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Tag archives for Peru

‘Things Shouldn’t Be Like This’: Lingering Effects of Peru’s Jungle Oil Spills

On August 10, the fourth oil spill since the start of 2016 was reported in the Peruvian Amazon. More than 20 similar spills have crippled the region over the past five years.

Puppies and Scientists Team Up Against Zika and Other Diseases

In the fight against Zika, bubonic plague, and other infectious diseases in the Amazon, microbial biologist and National Geographic grantee Ryan Jones has found an unlikely and adorable ally: puppies.

Indigenous Amazonians Reeling From Oil Spills in the Jungle

An oil pipe can burst anywhere, even deep in the Amazon. Even there, not only does the environment suffer, people must struggle with far-ranging damage and contamination.

Sustainable Gastronomy to Conserve the Amazon’s Cultural and Natural Diversity

By Julie Kunen Last month, I joined a group of fellow conservationists, chefs, journalists, public health experts, and entrepreneurs in the Peru to discuss how sustainable gastronomy might contribute to conserving the cultural and natural diversity of the Amazon. Representing Latin American nations and the United States, we were united in our passion for the…

Peru Affords Full Protection to World’s Largest Known Manta Population

In a significant move to safeguard the world’s largest known manta population, Peru’s Ministry of Production announced on January 1, strong regulations to protect the oceanic manta ray. It is now illegal to target, capture, and retain a manta ray or trade in any manta parts across their entire range, from Peru to Ecuador, where they are already legally protected.

The Río Marañón Is Moving: Dam Construction in a Volatile Landscape

Explorers launched a raft expedition in Peru to collect data on the Río Marañón, the headwater stem to the Amazon River. The river is under threat of 2 approved dams and almost 20 more proposed dams. The team faced class V rapids and landslides to collect baseline data along the river corridor prior to dam construction.

Satsuma Fields: Encounters with the diaspora provoke reflections on what it means to be Japanese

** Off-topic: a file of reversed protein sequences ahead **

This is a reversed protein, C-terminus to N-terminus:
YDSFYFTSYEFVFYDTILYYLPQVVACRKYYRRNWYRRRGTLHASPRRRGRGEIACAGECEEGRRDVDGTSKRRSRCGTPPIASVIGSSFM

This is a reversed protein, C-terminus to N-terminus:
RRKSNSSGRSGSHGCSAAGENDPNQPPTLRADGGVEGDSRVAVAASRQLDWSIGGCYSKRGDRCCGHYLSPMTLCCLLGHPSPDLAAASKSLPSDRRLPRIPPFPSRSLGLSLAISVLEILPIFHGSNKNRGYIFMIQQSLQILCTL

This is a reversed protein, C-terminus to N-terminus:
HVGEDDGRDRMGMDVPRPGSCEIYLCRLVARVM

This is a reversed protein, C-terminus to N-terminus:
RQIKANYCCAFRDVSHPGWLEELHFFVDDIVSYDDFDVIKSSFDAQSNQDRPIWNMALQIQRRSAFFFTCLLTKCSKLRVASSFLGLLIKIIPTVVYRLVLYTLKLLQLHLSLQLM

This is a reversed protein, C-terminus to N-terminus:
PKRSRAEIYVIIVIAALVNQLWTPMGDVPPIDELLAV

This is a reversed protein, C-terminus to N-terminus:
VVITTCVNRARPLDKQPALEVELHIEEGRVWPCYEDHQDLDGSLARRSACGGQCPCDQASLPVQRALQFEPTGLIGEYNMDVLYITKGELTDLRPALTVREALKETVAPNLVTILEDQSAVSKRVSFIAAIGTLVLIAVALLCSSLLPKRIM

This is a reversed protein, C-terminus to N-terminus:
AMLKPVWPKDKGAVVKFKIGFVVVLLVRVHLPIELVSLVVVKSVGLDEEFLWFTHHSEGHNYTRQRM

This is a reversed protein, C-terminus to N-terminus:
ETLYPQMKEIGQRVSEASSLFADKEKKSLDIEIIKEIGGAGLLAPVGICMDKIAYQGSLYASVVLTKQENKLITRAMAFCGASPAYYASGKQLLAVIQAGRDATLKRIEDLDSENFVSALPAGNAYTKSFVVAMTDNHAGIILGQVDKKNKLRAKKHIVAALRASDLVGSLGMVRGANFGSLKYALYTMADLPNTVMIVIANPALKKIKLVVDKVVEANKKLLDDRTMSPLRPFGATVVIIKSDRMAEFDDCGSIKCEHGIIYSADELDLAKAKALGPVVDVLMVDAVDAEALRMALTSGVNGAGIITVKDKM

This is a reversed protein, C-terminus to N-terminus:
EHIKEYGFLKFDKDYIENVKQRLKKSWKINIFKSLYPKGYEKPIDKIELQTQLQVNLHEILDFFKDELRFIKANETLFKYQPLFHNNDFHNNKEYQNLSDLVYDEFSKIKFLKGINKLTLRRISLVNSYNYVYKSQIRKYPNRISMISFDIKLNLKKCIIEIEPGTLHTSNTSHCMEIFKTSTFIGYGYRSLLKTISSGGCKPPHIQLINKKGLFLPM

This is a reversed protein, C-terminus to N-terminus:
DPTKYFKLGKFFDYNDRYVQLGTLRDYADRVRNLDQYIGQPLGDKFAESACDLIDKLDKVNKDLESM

When the Sakura Maru departed from Yokohama in February 1899 bound for the Peruvian port city of Callao, its 790 passengers must have had high hopes. The Meiji Government had been run campaigns advertising a better quality of life overseas, and the Morioka Emigration Company and other agents promised solid pay for four-year contracts on…

The Skeletons of Olmos, Part III: How to Uncover a Skeleton’s Secrets

When bioarchaeologists examine skeletons, what do we really look at? To help you understand our findings, this installment will answer the question, How can one “read” ancient bones and teeth?

Much Maligned REDD+ Gets a Boost from Above for Climate Mitigation

LIMA, Peru (Dec. 8) – As the United Nations climate negotiations enter their second and final week, some progress – and thus some optimism — was claimed late Monday. They were small steps. And because huge leaps seem impossible in grappling with this global crisis, even small steps take on growing importance. At a carefully…

Unilever CEO: The saving face of corporate climate change

LIMA, Peru — The man behind the podium Sunday at the Global Landscapes Forum, an offshoot of the annual United Nations negotiations on climate change being held here, spoke in blunt terms: “Commercial agriculture accounted for 71 percent of tropical deforestation in the last 12 years. That translates into the loss of 130 million hectares…

Now starring as diplomat: Bianca Jagger defends forests at UN climate talks in Peru

LIMA, Peru – Whatever her youthful reputation as the wife of a world-famous rock star and glittery jet setter, Bianca Jagger has committed much of the past 30 years of her life to advancing causes associated with human rights and environmental protection in the developing world. On Sunday morning, during a side event connected with…

Chimpanzees and the Battle Over Human Nature

Were humans born to war? Or is warfare a recent, rare development in our history? Studies of chimps and early human civilizations give clues to the origins of this kind of violence.

The Skeletons of Olmos, Part II: Racing Against the Storm

The ancient skeletons of Olmos don’t give up their secrets easily, and with both a construction project and El Niño threatening to destroy them, time is of the essence!

New Poison Frog Species Evolving Before Our Eyes, Study Says

A poison dart frog from Peru that mimics its neighbors in incredible detail is evolving into a new species, scientists believe.

Traditional Fishing With Poison Deployed for Science

By Emma Marris

A traditional fishing technique has been incorporated into a scientific study of the fish of the Amazon basin.